I have been in charge of my own care from the time that I was eighteen years old and went away to college. In that time, I have had many different Personal Care Attendants, as well as service agencies. As you can imagine, this allows someone to get to know many different types of people and personality types. Just like with anything else, there are pros and cons to this, along with some things that I have learned through the years and continue learning today. As I said, you have the opportunity to meet all different types of people which allows you to expand your mind and get to know what makes people tick on a level that you would not on a day-to-day basis. You learn to have patience in a capacity that most people will never need and, I would like to believe, this gives you a perspective of looking at things through a lens that others may not have the ability to do.
Due to the nature of working with your personal care attendant, oftentimes you build close bonds because you get to know them quite personally. I have met some of my best and closest friends through them being my personal care attendant. On the flip side of that, and a lesson that I have learned to be more mindful of through the years is to have a professional boundary. This can be difficult at times because you do work together so closely but it is a balance point to keep in mind for both parties involved. Being your own “boss” is not always an easy thing to do, especially when you have an attendant that does their job half-heartedly. What might be helpful is to discuss needs and expectations from the beginning and even write down what tasks need to be accomplished during each shift to ensure that your needs are being met.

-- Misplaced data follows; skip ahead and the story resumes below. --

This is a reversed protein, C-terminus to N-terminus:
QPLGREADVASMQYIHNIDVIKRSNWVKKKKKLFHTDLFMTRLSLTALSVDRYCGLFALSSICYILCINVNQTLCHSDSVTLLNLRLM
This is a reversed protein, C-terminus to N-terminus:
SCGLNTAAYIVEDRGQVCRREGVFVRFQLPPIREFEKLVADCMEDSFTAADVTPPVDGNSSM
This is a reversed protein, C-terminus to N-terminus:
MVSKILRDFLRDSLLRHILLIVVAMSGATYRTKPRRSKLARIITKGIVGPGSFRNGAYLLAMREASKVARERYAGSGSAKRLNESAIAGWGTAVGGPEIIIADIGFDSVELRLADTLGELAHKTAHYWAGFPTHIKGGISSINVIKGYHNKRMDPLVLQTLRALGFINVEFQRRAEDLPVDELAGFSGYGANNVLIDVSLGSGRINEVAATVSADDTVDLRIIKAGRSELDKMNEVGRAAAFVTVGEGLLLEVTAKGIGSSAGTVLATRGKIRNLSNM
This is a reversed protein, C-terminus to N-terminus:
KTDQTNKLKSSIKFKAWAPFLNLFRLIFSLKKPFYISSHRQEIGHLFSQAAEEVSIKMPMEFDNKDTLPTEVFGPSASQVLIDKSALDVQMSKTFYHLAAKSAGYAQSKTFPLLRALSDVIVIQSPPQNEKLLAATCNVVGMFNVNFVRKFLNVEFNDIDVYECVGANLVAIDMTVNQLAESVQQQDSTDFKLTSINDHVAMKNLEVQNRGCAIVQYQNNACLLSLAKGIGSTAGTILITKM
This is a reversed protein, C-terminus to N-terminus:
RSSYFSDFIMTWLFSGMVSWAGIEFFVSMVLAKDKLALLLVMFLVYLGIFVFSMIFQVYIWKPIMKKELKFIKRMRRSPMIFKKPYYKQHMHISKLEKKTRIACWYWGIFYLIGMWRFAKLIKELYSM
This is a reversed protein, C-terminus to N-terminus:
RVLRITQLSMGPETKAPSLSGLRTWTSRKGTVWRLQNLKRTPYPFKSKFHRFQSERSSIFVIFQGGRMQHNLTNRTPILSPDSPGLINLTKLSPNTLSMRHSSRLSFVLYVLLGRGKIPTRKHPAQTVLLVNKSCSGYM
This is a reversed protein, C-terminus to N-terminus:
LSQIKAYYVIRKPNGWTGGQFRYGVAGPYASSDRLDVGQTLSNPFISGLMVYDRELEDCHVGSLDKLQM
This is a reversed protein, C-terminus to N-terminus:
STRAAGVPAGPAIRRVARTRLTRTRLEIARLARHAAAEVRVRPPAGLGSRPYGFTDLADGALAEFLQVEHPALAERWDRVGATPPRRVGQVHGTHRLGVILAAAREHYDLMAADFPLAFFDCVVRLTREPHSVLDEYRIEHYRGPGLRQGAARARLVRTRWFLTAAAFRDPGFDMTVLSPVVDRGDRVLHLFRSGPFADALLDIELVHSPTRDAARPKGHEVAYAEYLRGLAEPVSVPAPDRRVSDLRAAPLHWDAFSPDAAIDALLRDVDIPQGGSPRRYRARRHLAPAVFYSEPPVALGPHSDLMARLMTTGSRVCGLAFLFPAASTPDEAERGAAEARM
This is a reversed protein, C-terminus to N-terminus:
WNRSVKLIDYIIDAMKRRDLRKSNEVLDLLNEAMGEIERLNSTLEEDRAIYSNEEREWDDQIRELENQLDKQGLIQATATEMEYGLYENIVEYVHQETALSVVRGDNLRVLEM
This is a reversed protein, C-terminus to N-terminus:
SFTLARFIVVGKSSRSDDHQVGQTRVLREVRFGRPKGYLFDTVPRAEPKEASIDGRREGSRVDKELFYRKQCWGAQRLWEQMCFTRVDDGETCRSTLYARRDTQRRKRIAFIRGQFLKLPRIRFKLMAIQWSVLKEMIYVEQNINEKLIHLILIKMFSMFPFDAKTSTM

Since Personal Care Attendants are most often paid by state-funded programs, each person is given a case manager who oversees their case. However, this field, along with many other medical fields, often experience a tremendous shortage due to the fact that there are not enough staff people to cover the number of people that need services. This can be extremely frustrating for all parties involved, especially the individuals in need of receiving services because they are in an extremely vulnerable position. My advice would be to keep the lines of communication open for everyone involved so that you all are on the same page.
If an individual is not able to communicate with the personal care attendant or agency by themselves, ensure a trusted individual is able to closely monitor the care that is being received through verbal or written correspondence. Communication and advocacy are vital in making sure that everyone’s needs are met, individuals are being treated with dignity and respect, and that everyone gets the care that they deserve. For more information please contact medicaid.gov or the Independent Living Center or Health and Human Services Agency in your area.